Just finished reading “Biggest Brother: The Life of Major Dick Winters, the Man Who Led the Band of Brothers” and recommend it to all who enjoyed the Band of Brothers miniseries. While the focus is on his war years, it also brings into play much of his opinion and insight regarding the military of World War II and life in general. Some excerpts that I found interesting:
“The war in Europe ended officially the next day, May 8. While the fighting had ended, there were still objectives to be taken. …Winters got orders to pack up 2nd Battalion… The orders also stated that all captured German staff cars were to be left behind. Every man knew what that meant. Rear echelon staff officers were going to claim them as souvenirs. So Winters turned a blind eye as his men got careless. Cars were accidentally driven off cliffs or engines were allowed to run without oil. Sergeant Talbert heard that one car, supposedly used by Hitler himself, had bulletproof windows.
“They really are bulletproof, sir,” Talbert told Winters. “Unless you use an armor piercing round,” he added with a smile.1
Winters established his headquarters in the Hotel Kaprun in the center of town [Berchtesgaden]. … Shortly after he had set up his HQ, Winters sent a message to the local German military commander, a colonel, to report to his headquarters. The officer…dutifully showed up in full uniform, decorations in full display, pistol in a holster on his right hip.“Major,” the German said through his English-speaking staff officer. “I wish to surrender my command.”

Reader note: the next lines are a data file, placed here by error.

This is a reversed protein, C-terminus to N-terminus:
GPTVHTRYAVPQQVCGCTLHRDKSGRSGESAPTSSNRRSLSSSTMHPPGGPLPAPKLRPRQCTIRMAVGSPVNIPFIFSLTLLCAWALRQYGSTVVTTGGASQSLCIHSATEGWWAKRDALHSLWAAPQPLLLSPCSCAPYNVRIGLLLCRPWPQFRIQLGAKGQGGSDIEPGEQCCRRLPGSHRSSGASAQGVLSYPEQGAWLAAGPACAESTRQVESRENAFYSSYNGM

He laid his pistol, a thoroughly cleaned Luger, on the table Winters was using for a desk.
“Very well, Colonel,” Winters said. “What I want you to do is spread the word through the valley that all weapons are to be turned in. You can deposit them at either the airport, the school or the church.” He picked the Luger up from the table and handed it to the colonel. “Officers may keep their sidearms, and so may any military police.”
Winters felt silly in his disheveled uniform giving orders to this fancily dressed, bemedaled officer twenty years his senior, but he continued.
“Tomorrow I will come out to inspect your camps, you kitchen and your men.”
“It will be done,” the colonel said. The two men exchanged saluted and the German left.
The colonel was better than his word. Next day when Winters and [Lewis] Nixon toured the areas where the weapons were to be collected, they found heaps of military rifles, pistols and knives. But also lying amid the piles were civilian hunting rifles, pistols, hunting knives, and even antique firearms. Winters’ order merely referred to military goods, but German efficiency took care of the rest.2
In order to on-site research, [Stephen] Ambrose and Winters traveled to Europe in 1989 and walked the old battlefields. … After a stop in Holland, where Winters posed outside the former 2nd Battalion HQ by the distinctive Schoonderlogt arch, duplicating a photo taken of him in full combat gear in October 1944, the tour continued into Belgium. In the Bois Jacques outside Foy, on a day when the warm, summer weather was considerably more agreeable than it had been forty-four years later, Ambrose began talking about Easy’s deployment for the attack on Foy.
“You take if from here, Dick,” Ambrose said.
He did. Although the tree line was now further from the town than it had been in 1945, Winters accurately pointed out his defensive positions.
“I had machine guns set up to provide suppressing fire there and there,” he said, pointing, “and there where Moria is standing.”
As if it had been staged, at the mention of her name, Ambrose’s wife began pawing at the cultivated field with her shoe. After a bit she stopped to pick up several objects. They were .30 caliber shell casing. Ambrose gaped in disbelief.3
1Larry Alexander, Biggest Brother: The Life of Major Dick Winters, the Man Who Led the Band of Brothers (New York: New American Library, 2005): p. 193
2Larry Alexander, Biggest Brother, 196
3Larry Alexander, Biggest Brother, 246